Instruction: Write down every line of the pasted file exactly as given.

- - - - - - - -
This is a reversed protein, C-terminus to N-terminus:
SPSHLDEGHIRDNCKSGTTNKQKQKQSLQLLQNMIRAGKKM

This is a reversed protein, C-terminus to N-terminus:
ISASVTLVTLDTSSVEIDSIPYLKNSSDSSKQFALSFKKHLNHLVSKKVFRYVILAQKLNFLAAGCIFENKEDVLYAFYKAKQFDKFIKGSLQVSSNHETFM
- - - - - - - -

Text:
This is a reversed protein, C-terminus to N-terminus:
SPSHLDEGHIRDNCKSGTTNKQKQKQSLQLLQNMIRAGKKM

This is a reversed protein, C-terminus to N-terminus:
ISASVTLVTLDTSSVEIDSIPYLKNSSDSSKQFALSFKKHLNHLVSKKVFRYVILAQKLNFLAAGCIFENKEDVLYAFYKAKQFDKFIKGSLQVSSNHETFM